Think carefully before granting the taxman greater powers!

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One of the numerous things which escaped the Budget 2014 headlines, but which will have a significant impact on a small section of small businesses, is the proposal to allow HMRC to directly access a business’s bank account to assess if that business has the ability to pay outstanding VAT and PAYE payments. If deemed that the company is capable, HMRC will have powers to take direct payment.

In what can only be described as draconian ‘big brother style’ state interference, this proposal will allow civil servant tax men and women to make decisions about a business’s ability to pay without any true understanding of how businesses are run, how cash flow is managed and how liquidity requirements within businesses change day by day, and sometimes even hour by hour.

What is even more preposterous is that this proposal will in the main affect the self-employed and small businesses only. Yes, remember, those businesses which are the engine room of the UK economy, the cohort of our business base which employs a greater proportion of workers, generally pays its tax liabilities on time and which isn’t resourced to implement tax avoidance mechanisms in the way some medium and, in particular, large companies do.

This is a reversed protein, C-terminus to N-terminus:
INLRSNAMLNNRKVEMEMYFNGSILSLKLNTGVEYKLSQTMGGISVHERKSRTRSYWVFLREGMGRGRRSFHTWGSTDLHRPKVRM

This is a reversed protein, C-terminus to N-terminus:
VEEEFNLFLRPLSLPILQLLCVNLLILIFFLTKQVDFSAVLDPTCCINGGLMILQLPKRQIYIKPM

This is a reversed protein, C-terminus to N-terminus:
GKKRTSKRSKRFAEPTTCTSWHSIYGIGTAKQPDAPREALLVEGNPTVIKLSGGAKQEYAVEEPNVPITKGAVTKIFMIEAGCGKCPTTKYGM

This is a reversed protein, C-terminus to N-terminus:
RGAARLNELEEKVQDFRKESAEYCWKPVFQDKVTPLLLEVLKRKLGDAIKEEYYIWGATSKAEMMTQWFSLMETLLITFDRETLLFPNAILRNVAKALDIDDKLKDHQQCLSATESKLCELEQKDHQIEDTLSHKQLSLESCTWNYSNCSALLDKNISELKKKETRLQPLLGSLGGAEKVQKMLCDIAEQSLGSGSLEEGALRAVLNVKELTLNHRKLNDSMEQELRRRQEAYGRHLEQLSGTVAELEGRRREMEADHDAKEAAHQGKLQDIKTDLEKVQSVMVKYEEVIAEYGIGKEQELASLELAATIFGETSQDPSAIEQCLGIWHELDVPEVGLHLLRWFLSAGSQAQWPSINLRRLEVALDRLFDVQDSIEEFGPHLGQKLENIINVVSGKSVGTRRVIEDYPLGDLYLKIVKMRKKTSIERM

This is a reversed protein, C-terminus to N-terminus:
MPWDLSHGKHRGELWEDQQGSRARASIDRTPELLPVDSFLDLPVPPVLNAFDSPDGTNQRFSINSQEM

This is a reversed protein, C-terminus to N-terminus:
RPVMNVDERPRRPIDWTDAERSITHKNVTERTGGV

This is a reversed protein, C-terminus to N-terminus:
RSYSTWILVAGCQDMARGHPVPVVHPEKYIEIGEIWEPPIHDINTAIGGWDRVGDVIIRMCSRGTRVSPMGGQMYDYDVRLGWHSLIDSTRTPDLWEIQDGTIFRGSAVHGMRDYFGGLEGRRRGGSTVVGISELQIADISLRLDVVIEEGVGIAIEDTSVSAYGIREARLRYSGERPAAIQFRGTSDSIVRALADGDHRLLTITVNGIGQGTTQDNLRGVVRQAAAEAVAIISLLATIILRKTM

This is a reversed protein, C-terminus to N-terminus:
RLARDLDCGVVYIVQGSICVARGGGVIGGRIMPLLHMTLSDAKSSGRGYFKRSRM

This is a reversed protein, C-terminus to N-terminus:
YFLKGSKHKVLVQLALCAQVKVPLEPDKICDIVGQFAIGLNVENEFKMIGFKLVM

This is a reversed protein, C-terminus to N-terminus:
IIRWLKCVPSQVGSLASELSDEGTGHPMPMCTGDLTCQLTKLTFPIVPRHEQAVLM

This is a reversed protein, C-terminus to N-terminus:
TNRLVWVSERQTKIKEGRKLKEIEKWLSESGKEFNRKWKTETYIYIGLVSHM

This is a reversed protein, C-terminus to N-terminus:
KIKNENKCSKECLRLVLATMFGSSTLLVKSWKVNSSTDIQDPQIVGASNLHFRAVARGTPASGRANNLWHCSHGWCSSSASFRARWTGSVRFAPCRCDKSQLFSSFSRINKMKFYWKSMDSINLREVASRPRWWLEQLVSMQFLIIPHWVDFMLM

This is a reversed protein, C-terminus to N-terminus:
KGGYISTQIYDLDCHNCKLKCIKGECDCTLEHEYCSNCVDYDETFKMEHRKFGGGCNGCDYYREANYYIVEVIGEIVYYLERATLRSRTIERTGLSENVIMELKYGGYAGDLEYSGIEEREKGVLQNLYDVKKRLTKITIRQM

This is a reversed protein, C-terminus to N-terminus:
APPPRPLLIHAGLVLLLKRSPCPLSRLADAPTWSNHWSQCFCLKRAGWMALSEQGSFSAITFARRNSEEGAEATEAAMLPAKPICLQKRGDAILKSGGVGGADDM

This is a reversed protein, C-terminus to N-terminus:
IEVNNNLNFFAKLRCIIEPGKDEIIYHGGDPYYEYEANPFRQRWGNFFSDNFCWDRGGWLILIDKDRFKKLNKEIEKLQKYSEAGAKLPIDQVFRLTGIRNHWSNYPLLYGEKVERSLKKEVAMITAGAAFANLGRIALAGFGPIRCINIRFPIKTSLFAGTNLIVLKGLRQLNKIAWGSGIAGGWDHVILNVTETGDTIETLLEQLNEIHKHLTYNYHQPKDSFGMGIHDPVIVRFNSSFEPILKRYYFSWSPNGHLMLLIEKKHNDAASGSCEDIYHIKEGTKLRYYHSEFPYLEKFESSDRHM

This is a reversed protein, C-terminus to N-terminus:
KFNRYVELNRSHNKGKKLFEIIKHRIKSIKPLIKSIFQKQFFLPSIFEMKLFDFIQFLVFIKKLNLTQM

So the generally ethical and compliant smaller business is targeted – some might argue that it’s because they’re an easy target – while the bigger companies who go to great lengths to avoid having to charge and pay VAT via low-value consignment relief (LVCR) loopholes or avoid corporation tax by off-shoring offices despite obvious trading activity in the UK, get away with widely accepted unethical trading and taxpaying practices.

All political parties say they are the party for small business. The reality is that they fail, and have failed for decades, to focus attention on the larger businesses who are so often the regulatory abusers. These businesses rarely put sound ethics before the pursuit of profit and politicians rarely put the interests of small businesses before those of the largest.

The tide has to change and the Forum of Private Business will be fighting tooth and nail to ensure that our members and the wider small business community are protected from of overzealous tax inspectors who think they understand business.

This is one Orwellian-styled proposal which needs to be quickly consigned to Room 101.